Friday, June 19, 2009

Thinking about Solomon in Colorado

Between an amazing week of Getting in the Game with 1,300 kids and then a even better week here in Colorado celebrating 25 years of marriage with Kim, I've been away from blog posting for too long.

Kim and I are heading back to Houston (and the heat) in the morning, so we are logging in and finding out what is going on in the world beyond the Colorado mountains.  Time away like this always provides a blessing of extra time for reading and journaling and praying (and discussing all 3 with Kim) 

This week I’ve found myself drawn to Solomon’s response to God’s invitation to ask for whatever you want.  We all remember that Solomon asked for wisdom, but reading the way he asked for spoke to me in a new way:

Now, O Lord my God, you have made your servant king in place of my father David.  But I am only a little child and do not know how to carry out my duties.  Your servant is here among the people you have chosen, a great people, too numerous to count or number.  So give your servant a discerning heart to govern your people and to distinguish between right and wrong.  For who is able to govern this great people of yours?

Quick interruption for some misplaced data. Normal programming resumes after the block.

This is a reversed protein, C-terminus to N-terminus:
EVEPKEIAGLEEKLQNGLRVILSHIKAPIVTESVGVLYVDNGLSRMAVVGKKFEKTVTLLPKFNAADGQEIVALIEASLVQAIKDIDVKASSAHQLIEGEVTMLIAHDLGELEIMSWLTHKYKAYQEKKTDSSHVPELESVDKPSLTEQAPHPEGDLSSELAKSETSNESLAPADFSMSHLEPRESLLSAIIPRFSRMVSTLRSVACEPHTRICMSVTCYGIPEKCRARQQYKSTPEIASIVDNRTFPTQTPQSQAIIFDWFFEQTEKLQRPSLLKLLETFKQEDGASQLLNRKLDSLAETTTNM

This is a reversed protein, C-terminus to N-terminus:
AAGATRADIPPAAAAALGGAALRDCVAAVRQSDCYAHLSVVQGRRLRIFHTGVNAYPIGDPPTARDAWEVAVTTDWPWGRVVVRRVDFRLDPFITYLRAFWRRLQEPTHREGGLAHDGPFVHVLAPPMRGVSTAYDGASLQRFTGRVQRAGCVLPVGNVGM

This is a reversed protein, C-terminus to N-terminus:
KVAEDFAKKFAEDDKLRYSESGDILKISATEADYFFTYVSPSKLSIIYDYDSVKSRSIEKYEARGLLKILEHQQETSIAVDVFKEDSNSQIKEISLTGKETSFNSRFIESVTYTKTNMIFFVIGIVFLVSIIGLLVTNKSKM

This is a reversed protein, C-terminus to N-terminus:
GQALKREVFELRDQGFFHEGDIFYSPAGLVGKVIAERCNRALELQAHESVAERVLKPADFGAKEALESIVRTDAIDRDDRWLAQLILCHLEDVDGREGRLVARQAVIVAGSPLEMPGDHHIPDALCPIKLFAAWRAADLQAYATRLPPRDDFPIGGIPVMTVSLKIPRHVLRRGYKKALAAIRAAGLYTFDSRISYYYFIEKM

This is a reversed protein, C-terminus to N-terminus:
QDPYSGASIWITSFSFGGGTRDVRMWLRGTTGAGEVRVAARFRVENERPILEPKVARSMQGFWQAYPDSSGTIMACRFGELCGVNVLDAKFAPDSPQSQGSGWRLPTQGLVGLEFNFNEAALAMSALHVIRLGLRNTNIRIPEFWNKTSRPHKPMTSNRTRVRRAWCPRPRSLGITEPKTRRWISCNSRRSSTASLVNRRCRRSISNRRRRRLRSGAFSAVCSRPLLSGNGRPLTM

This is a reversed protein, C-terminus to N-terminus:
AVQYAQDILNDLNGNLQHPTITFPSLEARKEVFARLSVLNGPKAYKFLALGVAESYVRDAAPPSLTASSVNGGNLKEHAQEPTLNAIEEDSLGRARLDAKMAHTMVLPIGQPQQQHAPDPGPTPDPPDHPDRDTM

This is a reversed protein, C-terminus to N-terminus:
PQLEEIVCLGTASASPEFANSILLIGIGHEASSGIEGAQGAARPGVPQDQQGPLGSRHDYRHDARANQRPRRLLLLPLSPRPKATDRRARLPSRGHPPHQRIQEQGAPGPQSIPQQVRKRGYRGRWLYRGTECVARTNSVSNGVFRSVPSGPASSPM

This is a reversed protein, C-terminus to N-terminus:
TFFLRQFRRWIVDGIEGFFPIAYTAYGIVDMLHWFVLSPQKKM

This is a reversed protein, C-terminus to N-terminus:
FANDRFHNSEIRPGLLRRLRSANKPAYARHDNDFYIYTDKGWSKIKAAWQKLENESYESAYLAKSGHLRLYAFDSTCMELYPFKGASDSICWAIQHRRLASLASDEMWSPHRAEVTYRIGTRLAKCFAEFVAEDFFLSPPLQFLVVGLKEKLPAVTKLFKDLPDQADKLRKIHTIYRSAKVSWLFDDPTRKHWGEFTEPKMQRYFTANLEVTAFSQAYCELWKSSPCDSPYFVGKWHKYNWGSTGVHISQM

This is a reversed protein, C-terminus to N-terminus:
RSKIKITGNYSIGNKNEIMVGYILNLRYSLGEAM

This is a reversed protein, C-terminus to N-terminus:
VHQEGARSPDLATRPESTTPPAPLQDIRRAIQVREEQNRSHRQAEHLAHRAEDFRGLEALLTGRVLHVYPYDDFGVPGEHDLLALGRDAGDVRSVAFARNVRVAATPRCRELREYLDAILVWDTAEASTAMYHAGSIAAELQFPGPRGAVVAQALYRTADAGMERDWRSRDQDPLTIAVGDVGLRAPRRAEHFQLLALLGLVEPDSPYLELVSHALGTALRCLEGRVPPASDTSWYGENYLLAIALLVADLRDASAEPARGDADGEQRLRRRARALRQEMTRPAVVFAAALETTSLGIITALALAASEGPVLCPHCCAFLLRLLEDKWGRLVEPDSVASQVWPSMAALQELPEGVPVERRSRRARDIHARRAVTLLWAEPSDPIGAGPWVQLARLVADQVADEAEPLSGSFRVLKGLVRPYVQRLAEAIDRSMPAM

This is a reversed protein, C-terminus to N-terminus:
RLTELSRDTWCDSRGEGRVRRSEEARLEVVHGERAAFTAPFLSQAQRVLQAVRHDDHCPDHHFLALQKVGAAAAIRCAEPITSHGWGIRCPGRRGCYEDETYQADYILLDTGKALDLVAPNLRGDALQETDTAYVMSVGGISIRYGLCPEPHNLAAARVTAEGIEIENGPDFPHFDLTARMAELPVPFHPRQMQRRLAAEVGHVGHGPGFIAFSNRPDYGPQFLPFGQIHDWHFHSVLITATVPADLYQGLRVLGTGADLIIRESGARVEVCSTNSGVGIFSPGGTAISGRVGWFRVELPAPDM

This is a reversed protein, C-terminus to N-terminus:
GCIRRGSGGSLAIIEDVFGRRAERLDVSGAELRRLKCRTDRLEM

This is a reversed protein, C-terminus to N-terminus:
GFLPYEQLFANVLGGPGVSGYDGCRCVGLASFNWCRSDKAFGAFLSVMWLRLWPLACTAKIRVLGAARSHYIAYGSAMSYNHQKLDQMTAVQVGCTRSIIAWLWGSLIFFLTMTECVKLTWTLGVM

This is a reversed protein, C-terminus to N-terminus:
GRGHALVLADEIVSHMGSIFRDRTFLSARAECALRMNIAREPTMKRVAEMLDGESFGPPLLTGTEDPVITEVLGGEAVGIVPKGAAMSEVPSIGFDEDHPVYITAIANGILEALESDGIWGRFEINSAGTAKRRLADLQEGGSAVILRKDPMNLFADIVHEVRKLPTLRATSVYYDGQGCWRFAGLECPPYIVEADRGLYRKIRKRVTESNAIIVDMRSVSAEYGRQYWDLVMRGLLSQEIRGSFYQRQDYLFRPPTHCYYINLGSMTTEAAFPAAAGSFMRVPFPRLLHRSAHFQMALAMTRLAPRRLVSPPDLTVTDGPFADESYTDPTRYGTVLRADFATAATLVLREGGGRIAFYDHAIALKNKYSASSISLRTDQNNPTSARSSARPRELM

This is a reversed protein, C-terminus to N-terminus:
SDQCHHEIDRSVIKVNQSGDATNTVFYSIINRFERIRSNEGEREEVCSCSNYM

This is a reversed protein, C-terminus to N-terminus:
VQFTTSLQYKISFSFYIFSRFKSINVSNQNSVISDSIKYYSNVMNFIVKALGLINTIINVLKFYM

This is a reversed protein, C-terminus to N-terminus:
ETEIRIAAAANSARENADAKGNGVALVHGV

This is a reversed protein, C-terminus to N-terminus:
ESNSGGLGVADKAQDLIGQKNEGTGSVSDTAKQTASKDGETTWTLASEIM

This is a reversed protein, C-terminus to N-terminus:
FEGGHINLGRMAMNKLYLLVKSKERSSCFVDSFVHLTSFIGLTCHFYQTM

The Lord was pleased that Solomon asked for this.

1 Kings 3: 7 – 10

Admittedly, Solomon gets off track as the years go by, but there are few critical aspects to this prayer that I believe are important for us to remember as we seek to lead by grace:

God made Solomon king.  If we believe that God is in the business of strategically placing people (and churches) then that means that each one of us has been placed in our position as the result of divine appointment.  That should be both humbling and empowering.

It is good to be honest with our shortcomings.  The duties required for the challenges and opportunities before us will most often (unless we play it safe) be beyond what we know how to do.  The proper response is to recognize that and ask for help.

Solomon is a servant to God among the people.  His task is not to serve the people but rather to serve God while governing the people.  The temptation is often to serve the congregation.  We need to remember who we are called to serve.

The task is always big – too numerous to count or number.  We serve a big God, expect big tasks and deal with it.

The people belong to God – the church belongs to God.  We are stewards of what belongs to God and stewards are expected to be faithful.

A discerning heart is better than riches or long life.  Discernment comes through seeking God’s wisdom.

Humility pleases God more than our accomplishments.

1 comment:

  1. Good thoughts, Doug! Liked the "Solomon is a servant to God among the people"--good reminder for pastors (and congregations). And happy 25th to you and Kim.